|Ukrainian War of Independence|
|Part of the Eastern Front of the World War|
and Russian Civil War
A pro-Ukrainian People's Republic demonstration in Kiev's Sofia Square, 1917.
| Ukrainian State|
The Ukrainian War of Independence, a period of sustained warlike conflict, lasted from 1917 to 1919 and resulted in the establishment and development of a Ukrainian nation. The war consisted of a series of military conflicts between different governmental, political and military forces. Belligerents included Ukrainian nationalists, anarchists, Bolsheviks, the forces of Germany and Austria-Hungary, and the White Russian Volunteer Army. They struggled for control of Ukraine after the February Revolution (March 1917) in the Russian Empire. The Entente forces of Romania also became involved. The struggle lasted from February 1917 to September 1919 and resulted in the establishment of an independent Ukraine.
The conflict is frequently viewed within the framework of the Russian Civil War of 1917–1922, as well as the closing stage of the Eastern Front of the World War of 1914–1918. The Treaty of Minsk was signed on 18 March 1920, dividing disputed territories between Ukraine, Belarus, and Soviet Russia. The war largely determined the Soviet border for the Interbellum.
Background[edit | edit source]
During the World War Ukraine was in the front lines of the main combatants: the Entente-allied Russian Empire and Romania, and the Central Powers of the German Empire and Austria-Hungary. By the start of 1917 – after the Brusilov Offensive – the Imperial Russian Army held a front line which partially reclaimed Volhynia and eastern Galicia.
The February Revolution of 1917 encouraged many ethnic groups in the Russian Empire to demand greater autonomy and various degrees of self-determination. A month later, the Ukrainian People's Republic was declared in Kiev as an autonomous entity with close ties to the Russian Provisional Government, and governed by a socialist-dominated Tsentralna Rada ("Central Council"). The weak and ineffective Provisional Government in Petrograd continued its loyalty to the Entente and the increasingly unpopular war, launching the Kerensky Offensive in the summer of 1917. This offensive was a complete disaster for the Imperial Russian Army. The German counter-attack caused Russia to lose all their gains of 1916 and ruined the morale of its army, which caused the near-complete disintegration of the armed forces and the governing apparatus all over the vast Russian Empire.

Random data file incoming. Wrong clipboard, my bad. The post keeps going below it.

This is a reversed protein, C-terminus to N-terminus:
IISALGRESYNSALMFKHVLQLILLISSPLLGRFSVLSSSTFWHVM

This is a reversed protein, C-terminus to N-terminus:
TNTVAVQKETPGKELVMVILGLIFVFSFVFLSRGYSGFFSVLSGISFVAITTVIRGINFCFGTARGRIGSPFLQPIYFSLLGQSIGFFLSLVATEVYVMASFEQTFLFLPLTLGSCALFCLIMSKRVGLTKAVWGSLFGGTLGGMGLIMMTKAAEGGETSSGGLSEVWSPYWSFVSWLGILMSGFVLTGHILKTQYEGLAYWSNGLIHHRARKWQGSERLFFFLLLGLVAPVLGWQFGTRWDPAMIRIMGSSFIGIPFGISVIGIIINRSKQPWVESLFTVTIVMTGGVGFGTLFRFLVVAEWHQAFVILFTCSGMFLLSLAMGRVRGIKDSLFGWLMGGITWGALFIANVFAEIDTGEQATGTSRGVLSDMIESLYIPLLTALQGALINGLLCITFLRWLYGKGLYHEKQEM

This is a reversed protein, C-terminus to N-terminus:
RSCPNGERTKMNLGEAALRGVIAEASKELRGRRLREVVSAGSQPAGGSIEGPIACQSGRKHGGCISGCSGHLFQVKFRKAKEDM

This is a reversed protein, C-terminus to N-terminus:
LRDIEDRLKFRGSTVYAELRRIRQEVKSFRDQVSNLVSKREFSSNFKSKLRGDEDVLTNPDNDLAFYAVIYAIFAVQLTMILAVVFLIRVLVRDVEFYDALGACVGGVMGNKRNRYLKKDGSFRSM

Many deserting soldiers and officers – particularly ethnic Ukrainians – had lost faith in the future of the Empire, and found the increasingly self-determinant Central Rada a much more favorable alternative. Nestor Makhno began his anarchist activity in the south of Ukraine by disarming deserting Russian soldiers and officers who crossed the Haychur River next to Huliaipole, while in the east in the industrial Donets Basin there were frequent strikes by Bolshevik-infiltrated trade unions.
After the Russian revolution[edit | edit source]
All this led to the October Revolution in Petrograd, which quickly spread all over the empire. The Kiev Uprising in November 1917 led to the defeat of Russian imperial forces in the capital. Soon after, the Central Rada took power in Kiev, while in late December 1917 the Bolsheviks set up a rival Ukrainian republic in the eastern city of Kharkov – initially also called the "Ukrainian People's Republic". Hostilities against the Central Rada government in Kiev began immediately. Under these circumstances, the Rada declared Ukrainian independence on 22 January 1918 and broke ties with Russia.
The Rada had a limited armed force at its disposal (the Ukrainian People's Army) and was hard-pressed by the Kharkov government which received men and resources from the Russian Soviet Republic. As a result, the Bolsheviks quickly overran Poltava, Aleksandrovsk (now Zaporizhia), and Yekaterinoslav (now Dnipro) by January 1918. Across Ukraine, local Bolsheviks also formed the Odessa and Donetsk-Krivoy Rog Soviet Republic; and in the south Nestor Makhno formed the Free Territory – an anarchist region – then allied his forces with the Bolsheviks. Aided by the earlier Kiev Arsenal Uprising, the Red Guards entered the capital on 9 February 1918. This forced the Central Rada to evacuate to Zhytomyr. In the meantime, the Romanians took over Bessarabia. Most remaining Russian Imperial Army units either allied with the Bolsheviks or joined the Ukrainian People's Army. A notable exception was Colonel Mikhail Drozdovsky, who marched his White Volunteer Army unit across the whole of Novorossiya to the River Don, defeating Makhno's forces in the process.
Course[edit | edit source]
Hetmanate established, 1918[edit | edit source]
Faced with imminent defeat, the Rada turned to its still hostile opponents – the Central Powers – for a truce and alliance, which was accepted by Germany in the first Treaty of Brest-Litovsk (signed on 9 February 1918) in return for desperately needed food supplies which Ukraine would provide to the Germans. The Imperial German and Austro-Hungarian armies then drove the Bolsheviks out of Ukraine, taking Kiev on 1 March. Two days later, the Bolsheviks signed the Treaty of Brest-Litovsk, which formally ended hostilities on the Eastern Front of the World War and left Ukraine in a German sphere of influence. The Ukrainian People's Army took control of the Donets Basin in April 1918. Also in April 1918 Crimea was cleared of Bolshevik forces by Ukrainian troops and the Imperial German Army. On 13 March 1918 Ukrainian troops and the Austro-Hungarian Army secured Odessa. On 5 April 1918 the German army took control of Yekaterinoslav, and 3 days later Kharkov. By April 1918 all Bolshevik gains in Ukraine were lost; this was due to the apathy of the locals and the then-inferior fighting skills of the Red Army compared to their Austro-Hungarian and German counterparts.